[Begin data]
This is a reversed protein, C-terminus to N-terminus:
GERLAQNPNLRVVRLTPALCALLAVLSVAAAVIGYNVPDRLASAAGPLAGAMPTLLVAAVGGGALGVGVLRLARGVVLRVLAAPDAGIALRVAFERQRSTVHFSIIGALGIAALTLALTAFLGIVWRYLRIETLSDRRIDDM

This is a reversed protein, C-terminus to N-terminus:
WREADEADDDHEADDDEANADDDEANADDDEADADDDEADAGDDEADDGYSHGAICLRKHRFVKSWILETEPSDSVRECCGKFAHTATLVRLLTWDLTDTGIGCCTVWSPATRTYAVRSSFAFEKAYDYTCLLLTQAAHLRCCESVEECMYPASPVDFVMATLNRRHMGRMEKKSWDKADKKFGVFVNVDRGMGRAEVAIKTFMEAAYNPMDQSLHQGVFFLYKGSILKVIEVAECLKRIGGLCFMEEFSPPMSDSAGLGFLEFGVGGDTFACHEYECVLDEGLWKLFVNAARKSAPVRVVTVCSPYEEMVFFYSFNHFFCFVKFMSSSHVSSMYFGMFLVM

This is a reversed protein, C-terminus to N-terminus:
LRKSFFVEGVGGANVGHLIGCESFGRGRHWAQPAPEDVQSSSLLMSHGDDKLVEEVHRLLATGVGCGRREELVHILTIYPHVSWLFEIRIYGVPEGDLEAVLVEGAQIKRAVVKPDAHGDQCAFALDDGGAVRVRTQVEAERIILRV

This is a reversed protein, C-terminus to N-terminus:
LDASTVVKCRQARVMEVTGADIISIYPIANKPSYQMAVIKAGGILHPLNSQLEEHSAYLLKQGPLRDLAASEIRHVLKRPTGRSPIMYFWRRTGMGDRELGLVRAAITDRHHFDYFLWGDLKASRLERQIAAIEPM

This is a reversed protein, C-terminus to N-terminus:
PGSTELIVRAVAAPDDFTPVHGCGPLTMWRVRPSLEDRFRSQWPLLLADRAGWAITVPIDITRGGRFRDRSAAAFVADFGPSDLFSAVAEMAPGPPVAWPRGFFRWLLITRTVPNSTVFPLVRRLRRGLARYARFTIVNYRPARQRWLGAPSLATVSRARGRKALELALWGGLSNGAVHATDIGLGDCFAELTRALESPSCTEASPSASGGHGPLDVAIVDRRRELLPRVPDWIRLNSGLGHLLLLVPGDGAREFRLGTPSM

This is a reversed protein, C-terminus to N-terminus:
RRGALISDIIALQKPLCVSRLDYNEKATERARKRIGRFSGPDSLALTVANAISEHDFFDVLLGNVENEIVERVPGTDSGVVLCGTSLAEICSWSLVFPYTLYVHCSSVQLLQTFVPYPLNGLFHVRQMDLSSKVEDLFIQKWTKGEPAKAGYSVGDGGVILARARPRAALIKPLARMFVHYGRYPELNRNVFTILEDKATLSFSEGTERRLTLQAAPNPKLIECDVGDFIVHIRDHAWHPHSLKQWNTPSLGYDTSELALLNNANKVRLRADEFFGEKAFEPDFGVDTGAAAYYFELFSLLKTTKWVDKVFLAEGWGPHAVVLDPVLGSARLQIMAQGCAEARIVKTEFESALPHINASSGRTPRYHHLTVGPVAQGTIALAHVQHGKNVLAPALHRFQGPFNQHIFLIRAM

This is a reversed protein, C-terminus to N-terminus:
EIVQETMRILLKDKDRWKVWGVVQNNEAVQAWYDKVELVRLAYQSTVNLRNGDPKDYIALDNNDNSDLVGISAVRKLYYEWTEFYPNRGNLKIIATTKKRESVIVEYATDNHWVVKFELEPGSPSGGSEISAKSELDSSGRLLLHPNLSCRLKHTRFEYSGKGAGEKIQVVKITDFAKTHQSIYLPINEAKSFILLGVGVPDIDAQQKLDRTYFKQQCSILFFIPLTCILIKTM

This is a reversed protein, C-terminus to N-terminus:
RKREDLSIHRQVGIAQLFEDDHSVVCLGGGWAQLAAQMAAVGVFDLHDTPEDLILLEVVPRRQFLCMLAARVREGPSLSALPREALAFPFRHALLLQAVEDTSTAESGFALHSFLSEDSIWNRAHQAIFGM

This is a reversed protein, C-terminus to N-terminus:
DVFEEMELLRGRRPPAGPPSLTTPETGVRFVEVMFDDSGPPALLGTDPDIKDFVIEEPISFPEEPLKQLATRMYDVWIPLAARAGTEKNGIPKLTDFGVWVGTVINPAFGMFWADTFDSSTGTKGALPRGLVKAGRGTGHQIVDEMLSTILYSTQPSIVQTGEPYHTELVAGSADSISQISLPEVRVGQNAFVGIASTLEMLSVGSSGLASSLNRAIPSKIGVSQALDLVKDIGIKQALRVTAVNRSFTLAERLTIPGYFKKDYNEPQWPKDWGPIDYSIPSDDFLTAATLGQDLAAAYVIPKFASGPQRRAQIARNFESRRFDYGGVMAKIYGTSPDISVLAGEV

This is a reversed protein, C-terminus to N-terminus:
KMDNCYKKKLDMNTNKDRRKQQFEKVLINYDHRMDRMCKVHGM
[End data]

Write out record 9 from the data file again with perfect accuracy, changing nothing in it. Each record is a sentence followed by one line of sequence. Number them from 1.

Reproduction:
This is a reversed protein, C-terminus to N-terminus:
DVFEEMELLRGRRPPAGPPSLTTPETGVRFVEVMFDDSGPPALLGTDPDIKDFVIEEPISFPEEPLKQLATRMYDVWIPLAARAGTEKNGIPKLTDFGVWVGTVINPAFGMFWADTFDSSTGTKGALPRGLVKAGRGTGHQIVDEMLSTILYSTQPSIVQTGEPYHTELVAGSADSISQISLPEVRVGQNAFVGIASTLEMLSVGSSGLASSLNRAIPSKIGVSQALDLVKDIGIKQALRVTAVNRSFTLAERLTIPGYFKKDYNEPQWPKDWGPIDYSIPSDDFLTAATLGQDLAAAYVIPKFASGPQRRAQIARNFESRRFDYGGVMAKIYGTSPDISVLAGEV